Phily B wrote:
Kirk's problem is that he promoted an ensign to chief engineer so they're all off doing something else... evacuating the ship maybe? And it really isn't clear why they have magical glass and inspired transporters but no radiation suits or robotic drones - technologies that we have in the 21st century already, along with greater equality of the sexes.
If there were radiation suits, he probably didn't have time to suit up. I doubt a radiation suit would've helped, even in TWOK Spock didn't bother with one did he? Everyone in engineering appeared to have one on, as far as I'm aware there has never been such a suit in Trek.
The Enterprise crew refused to evacuate, this was made clear when Spock gave the order to abandon ship. I'm not sure on your first point either, he had Scotty and the acting engineering officer at his disposal, would he have ordered them into the warp core to die?
I hope you don't take offense but you are making my point for me. Of course I do accept that as shown on screen Kirk's choices were limited and the writers painted him into that corner deliberately. Kirk is within his rights to order all the engineers out and go in himself but that isn't the most logical choice and, once again, he succeeds purely on the basis of luck.
1. When are engineers ever going to have time to suit up in a radiation leak emergency? That's why from TMP they started to put their engineers IN the suits when the staff are on duty (just need to put a helmet on). They stopped doing it in TNG because they sanitised the engineering section but it was an incredibly sensible design choice alongside giving security guards phaser resistance body armour.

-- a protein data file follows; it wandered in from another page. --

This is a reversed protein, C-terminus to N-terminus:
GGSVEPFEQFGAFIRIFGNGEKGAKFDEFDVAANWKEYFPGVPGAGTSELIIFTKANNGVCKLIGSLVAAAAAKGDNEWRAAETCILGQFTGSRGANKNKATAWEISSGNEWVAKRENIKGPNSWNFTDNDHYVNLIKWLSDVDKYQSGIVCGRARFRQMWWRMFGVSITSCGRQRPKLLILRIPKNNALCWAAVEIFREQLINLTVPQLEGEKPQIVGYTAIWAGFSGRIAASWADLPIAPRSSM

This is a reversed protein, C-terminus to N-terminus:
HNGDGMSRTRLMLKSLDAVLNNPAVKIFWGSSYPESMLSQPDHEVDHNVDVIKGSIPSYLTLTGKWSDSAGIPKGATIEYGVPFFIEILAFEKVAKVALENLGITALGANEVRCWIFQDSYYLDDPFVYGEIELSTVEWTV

2. If TNG is anything to go by, a commander has to be prepared to order somebody more qualified to their death in order to save the ship - and never mind the ship, to protect civilians on the planet they about to crash into. Much like in ST09 when he stayed too long next to an expanding black hole in order to blow up a ship, his decision, while successful, is not well reasoned. If Kirk arrives with no tools, and limited engineering ability and discovers that he can't kick the ship better? He succeed because of luck - thus showing he learned nothing from the dressing down he took earlier in the movie. This isn't Kirk's fault - it's the writers wanted to make him a very traditional hero. imagine how many 12 year olds who would be in tears if he'd ordered Scotty to his death.
In fact, they should both have gone - the needs of the many outweigh the needs of the few. They aren't just words.
3. I was being a bit facetious about the missing crew. If they were not evacuating then a dozen engineers should have been onsite. The ship has 400+ crew - enough for 3 shifts - and during a red alert they take action stations. showing a deserted engineering. I hate this kind of cheesy plot device where the hero is the only one onsite. The movie 2012 did it worse where an unqualified character ran all the way through the ship past multiple qualified characters despite time being of the essence just so the hero could steal the limelight. It's really poor storytelling.
4. I am also aware that it is traditional Trek to have Kirk Spock and McCoy doing things that they aren't really best qualified to do. It's always annoying.
I am surprised that people are still criticising the movie for Uhura stealing McCoy's screen time. I thought she had less of a screen presence than he did, all her scenes were relevant to her (although they should probably have used a volcanologist or geophysicist on the shuttle - I couldn't see why uhura was there) and McCoy got loads to do.
I would have used Chekov for the missile scene personally - He's a maths genius, has tactical training, has very precise manual dexterity (as shown by his transporter use in the last movie) and he becomes the tactical officer in TMP. I thought the use of Chekov was probably the worst in the film. He just delivered dialogue and his personality didn't come though at all. Assigning him to engineering was a mistake. Making Carol an engineer could have made more sense.